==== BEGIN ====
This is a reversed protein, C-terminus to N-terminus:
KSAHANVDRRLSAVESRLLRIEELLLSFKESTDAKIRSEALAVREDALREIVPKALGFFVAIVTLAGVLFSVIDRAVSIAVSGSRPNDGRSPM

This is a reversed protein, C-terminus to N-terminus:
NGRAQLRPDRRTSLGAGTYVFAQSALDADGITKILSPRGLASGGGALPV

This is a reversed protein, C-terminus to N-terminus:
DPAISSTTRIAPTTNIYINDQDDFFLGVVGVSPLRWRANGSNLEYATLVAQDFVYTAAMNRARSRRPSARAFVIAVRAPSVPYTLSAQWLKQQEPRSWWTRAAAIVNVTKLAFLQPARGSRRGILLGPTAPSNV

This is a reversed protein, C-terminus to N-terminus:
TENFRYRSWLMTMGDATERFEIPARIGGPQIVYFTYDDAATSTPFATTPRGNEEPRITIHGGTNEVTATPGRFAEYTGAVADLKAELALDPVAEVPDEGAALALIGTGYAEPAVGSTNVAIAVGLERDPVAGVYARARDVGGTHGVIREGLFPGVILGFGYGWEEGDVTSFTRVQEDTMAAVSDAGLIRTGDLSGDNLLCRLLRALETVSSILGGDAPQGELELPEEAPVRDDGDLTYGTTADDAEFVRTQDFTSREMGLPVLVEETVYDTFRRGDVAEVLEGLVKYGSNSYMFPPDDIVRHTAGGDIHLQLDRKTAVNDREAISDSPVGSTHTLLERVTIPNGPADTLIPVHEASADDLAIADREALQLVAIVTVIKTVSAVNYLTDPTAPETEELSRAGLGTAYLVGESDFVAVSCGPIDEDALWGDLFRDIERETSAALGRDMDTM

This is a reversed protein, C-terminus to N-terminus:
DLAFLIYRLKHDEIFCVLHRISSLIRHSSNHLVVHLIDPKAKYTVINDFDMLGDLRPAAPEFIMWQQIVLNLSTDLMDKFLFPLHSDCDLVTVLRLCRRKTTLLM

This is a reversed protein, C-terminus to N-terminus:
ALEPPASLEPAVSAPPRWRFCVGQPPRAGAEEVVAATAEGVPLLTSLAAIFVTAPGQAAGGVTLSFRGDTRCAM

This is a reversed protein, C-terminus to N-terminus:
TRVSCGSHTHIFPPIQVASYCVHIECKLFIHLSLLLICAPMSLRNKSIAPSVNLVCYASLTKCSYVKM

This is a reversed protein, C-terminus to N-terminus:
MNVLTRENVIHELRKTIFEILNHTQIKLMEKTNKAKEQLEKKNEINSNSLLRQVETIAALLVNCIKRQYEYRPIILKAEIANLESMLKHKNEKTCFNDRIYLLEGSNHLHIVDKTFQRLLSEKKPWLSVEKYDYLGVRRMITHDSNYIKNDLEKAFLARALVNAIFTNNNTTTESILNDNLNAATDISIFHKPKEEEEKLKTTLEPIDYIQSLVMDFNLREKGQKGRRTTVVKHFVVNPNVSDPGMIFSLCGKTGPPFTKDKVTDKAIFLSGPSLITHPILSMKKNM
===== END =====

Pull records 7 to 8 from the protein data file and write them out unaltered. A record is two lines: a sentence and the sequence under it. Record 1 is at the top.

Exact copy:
This is a reversed protein, C-terminus to N-terminus:
TRVSCGSHTHIFPPIQVASYCVHIECKLFIHLSLLLICAPMSLRNKSIAPSVNLVCYASLTKCSYVKM

This is a reversed protein, C-terminus to N-terminus:
MNVLTRENVIHELRKTIFEILNHTQIKLMEKTNKAKEQLEKKNEINSNSLLRQVETIAALLVNCIKRQYEYRPIILKAEIANLESMLKHKNEKTCFNDRIYLLEGSNHLHIVDKTFQRLLSEKKPWLSVEKYDYLGVRRMITHDSNYIKNDLEKAFLARALVNAIFTNNNTTTESILNDNLNAATDISIFHKPKEEEEKLKTTLEPIDYIQSLVMDFNLREKGQKGRRTTVVKHFVVNPNVSDPGMIFSLCGKTGPPFTKDKVTDKAIFLSGPSLITHPILSMKKNM